02:06:11 <b_jonas> kernel support for transactions, which I think Windows has to some extent, can be nice, but I think it's orthogonal to the mandatory locking thing
02:07:37 <esolangs> [[Codon]] https://esolangs.org/w/index.php?diff=107596&oldid=107595 * Dtp09 * (+81)
02:15:11 <zzo38> You may be right, but depending how the operating system and also how the program is designed (and on which kind of security features you intend), you can improve some uses.
02:53:38 <zzo38> What are your ideas relating to operating system design (including low-level and high-level features)? (Whether or not they are compared to other operating systems, and whether or not they could be added on to another one)
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11:09:09 <esolangs> [[Codon]] https://esolangs.org/w/index.php?diff=107597&oldid=107596 * Dtp09 * (-53) /* Syntax */
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12:20:44 <esolangs> [[Codon]] https://esolangs.org/w/index.php?diff=107598&oldid=107597 * Dtp09 * (+4)
14:25:26 <esolangs> [[Codon]] https://esolangs.org/w/index.php?diff=107599&oldid=107598 * Dtp09 * (+1) /* Opcodes */
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14:31:20 <esolangs> [[Codon]] https://esolangs.org/w/index.php?diff=107600&oldid=107599 * Dtp09 * (-10) /* Opcodes */
14:32:22 <esolangs> [[Codon]] https://esolangs.org/w/index.php?diff=107601&oldid=107600 * Dtp09 * (-14) /* Syntax */
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15:02:24 <esolangs> [[Codon]] https://esolangs.org/w/index.php?diff=107602&oldid=107601 * Dtp09 * (+819) awesomesauce
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15:37:06 <wib_jonas> on the wiki, should [[Category:Implemented]] apply to a language if there's a credible claim that there is or was a working implementation, even if we can't get a copy of that implementation, such as with BANCStar? I'm asking because I found another language where this may be the case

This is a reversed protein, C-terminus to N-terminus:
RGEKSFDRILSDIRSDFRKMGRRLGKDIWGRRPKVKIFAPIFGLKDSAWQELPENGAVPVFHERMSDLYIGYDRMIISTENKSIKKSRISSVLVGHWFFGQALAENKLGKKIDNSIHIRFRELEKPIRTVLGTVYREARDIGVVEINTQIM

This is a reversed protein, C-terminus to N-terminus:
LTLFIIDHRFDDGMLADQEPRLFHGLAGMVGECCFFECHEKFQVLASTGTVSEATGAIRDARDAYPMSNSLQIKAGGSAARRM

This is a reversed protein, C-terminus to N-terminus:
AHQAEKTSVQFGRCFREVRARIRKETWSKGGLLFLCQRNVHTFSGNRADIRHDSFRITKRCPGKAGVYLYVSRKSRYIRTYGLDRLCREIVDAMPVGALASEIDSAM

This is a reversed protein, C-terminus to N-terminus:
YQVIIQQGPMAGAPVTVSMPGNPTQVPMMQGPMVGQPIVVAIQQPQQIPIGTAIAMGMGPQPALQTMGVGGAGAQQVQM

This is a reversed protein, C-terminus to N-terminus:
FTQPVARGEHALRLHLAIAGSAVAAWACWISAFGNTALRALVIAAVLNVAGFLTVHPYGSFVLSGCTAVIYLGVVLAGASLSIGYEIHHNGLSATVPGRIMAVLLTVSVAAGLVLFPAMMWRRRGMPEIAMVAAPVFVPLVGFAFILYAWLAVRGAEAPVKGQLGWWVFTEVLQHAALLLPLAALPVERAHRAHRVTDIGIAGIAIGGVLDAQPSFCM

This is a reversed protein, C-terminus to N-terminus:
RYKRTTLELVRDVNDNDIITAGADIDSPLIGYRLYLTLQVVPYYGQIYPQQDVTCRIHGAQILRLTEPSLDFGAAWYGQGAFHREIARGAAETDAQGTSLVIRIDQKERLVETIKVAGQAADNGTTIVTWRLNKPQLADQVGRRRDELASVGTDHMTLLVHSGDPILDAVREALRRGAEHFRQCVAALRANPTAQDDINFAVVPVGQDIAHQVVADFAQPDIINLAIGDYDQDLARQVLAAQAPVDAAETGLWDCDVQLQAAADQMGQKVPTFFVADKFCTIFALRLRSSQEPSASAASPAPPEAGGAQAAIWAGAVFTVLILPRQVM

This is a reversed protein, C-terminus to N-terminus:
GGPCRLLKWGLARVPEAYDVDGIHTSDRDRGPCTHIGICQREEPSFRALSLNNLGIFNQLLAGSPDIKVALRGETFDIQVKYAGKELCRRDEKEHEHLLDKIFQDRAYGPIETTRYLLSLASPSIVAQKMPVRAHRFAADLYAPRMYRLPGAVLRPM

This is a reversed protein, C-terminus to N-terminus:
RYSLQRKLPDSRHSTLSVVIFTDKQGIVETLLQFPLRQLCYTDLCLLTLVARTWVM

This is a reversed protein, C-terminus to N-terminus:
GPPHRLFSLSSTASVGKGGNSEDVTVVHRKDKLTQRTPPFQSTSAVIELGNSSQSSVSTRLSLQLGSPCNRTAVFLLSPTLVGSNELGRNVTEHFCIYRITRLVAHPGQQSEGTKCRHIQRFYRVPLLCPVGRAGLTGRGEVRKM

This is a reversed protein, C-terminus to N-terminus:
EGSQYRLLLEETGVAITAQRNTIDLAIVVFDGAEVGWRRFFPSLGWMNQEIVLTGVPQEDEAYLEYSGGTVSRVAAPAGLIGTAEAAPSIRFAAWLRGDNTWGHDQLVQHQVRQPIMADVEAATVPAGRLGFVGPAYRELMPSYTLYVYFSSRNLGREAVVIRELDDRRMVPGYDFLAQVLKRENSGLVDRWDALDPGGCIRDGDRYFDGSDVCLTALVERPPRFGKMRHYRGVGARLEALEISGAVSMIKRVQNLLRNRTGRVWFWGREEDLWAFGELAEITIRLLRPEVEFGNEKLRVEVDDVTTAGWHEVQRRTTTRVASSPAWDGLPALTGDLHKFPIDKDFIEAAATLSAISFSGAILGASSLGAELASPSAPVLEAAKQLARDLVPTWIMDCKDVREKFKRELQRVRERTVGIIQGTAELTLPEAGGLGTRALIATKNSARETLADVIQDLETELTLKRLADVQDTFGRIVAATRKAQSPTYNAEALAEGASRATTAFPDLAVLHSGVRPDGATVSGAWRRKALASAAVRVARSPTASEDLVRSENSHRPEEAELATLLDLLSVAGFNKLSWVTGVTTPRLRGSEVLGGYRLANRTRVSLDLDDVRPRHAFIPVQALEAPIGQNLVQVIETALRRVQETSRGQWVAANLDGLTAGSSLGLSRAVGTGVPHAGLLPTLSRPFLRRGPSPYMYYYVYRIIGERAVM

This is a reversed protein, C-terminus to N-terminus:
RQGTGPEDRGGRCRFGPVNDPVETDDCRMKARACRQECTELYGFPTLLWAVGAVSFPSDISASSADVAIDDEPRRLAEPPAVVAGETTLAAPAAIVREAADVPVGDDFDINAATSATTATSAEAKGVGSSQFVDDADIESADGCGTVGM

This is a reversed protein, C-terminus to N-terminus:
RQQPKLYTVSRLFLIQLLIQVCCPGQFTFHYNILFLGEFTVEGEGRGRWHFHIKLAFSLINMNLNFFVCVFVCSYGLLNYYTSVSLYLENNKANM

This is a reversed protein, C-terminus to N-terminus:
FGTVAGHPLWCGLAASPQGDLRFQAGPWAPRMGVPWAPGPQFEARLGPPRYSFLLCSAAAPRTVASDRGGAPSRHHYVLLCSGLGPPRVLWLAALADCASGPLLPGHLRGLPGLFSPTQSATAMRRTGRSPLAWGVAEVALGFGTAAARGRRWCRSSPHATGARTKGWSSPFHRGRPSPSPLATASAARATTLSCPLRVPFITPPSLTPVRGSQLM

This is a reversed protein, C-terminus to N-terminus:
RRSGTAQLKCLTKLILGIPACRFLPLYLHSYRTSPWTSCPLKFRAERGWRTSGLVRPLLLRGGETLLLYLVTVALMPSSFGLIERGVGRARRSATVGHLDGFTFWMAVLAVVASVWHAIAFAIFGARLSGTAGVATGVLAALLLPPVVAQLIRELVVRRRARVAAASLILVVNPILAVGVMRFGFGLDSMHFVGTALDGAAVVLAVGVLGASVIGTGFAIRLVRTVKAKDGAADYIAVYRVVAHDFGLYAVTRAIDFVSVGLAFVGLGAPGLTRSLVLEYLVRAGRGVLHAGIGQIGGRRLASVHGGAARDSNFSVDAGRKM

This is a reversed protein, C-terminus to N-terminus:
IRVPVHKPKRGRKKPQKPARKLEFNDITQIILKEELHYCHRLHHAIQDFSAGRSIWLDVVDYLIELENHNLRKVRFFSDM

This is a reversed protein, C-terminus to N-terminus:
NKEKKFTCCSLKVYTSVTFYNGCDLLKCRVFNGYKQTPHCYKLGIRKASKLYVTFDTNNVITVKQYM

15:38:32 <wib_jonas> I'm thinking of contacting the programmer and asking for a copy. But I'm somewhat scared because the person who claimed that he'll try to get the BANCStar interpreter from some old floppies disappeared, with only a user on github with recent commits remaining, and I don't want to vanish like that.\
15:41:30 <wib_jonas> never mind, I found the interpreter, it was merely misplaced, not entirely missing
15:49:22 <FireFly> how do we still not have a bancstar implementation..
15:49:54 <FireFly> feels like surely one must've remained from the 90s, it's not _that_ long ago and was like, used in industry
15:51:53 <wib_jonas> FireFly: either because the user who tried to get one got distracted and forgot about it and none of us tried to contact them (eg. through github), or because the floppy was unreadable. the more sinister possibility is that that user sent a copy to mroman but that caused mroman to disappear, but there's evidence against this because mroman
15:52:25 <wib_jonas> also right now I'm trying not to disappear after I said I have a copy of this other language
15:52:39 <FireFly> best of luck with not disapperaing!
15:52:42 <wib_jonas> because I realize what it looks like from your site
15:56:26 <wib_jonas> quick question. if a C function delcares a local variable of char type but doesn't initialize it like `char foo;` then in some code path it doesn't initialize it and then runs onto an if statement like `if (foo) yesfoo(); else nofoo();` then does that code path cause undefined behavior on the C level?
15:56:38 <wib_jonas> (yes, I'm reading typical 90s code)
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16:04:00 <fizzie> C11 188.8.131.52p2: "If the lvalue [undergoing lvalue conversion, i.e., being read] designates an object of automatic storage duration that could have been declared with the `register` storage class (never had its address taken), and that object is uninitialized --, the behavior is undefined."
16:05:22 <wib_jonas> ok, looks like it is UB. not too surprising in a 1990s program, just wanted to know for sure
16:06:39 <fizzie> If you *do* take its address somewhere, then that rule won't apply, and (I think) it merely has an indeterminate value, and whether it is (or could be) undefined behavior depends on whether the type in question has any trap representations. If `char` is an unsigned type, it can't have any. If it's signed, it might, unless that's specifically disallowed for the character types.
16:07:42 <wib_jonas> fizzie: I presume in that case some other similar rule might apply, about uninitialized memory
16:10:18 <fizzie> Maybe, but I don't think there is a similar general "automatically-undefined" rule about reading uninitialized memory. `malloc` in particular is explicitly called out to give you "an object -- whose value is indeterminate".
16:10:44 <fizzie> (An indeterminate value is either an unspecified value or a trap representation.)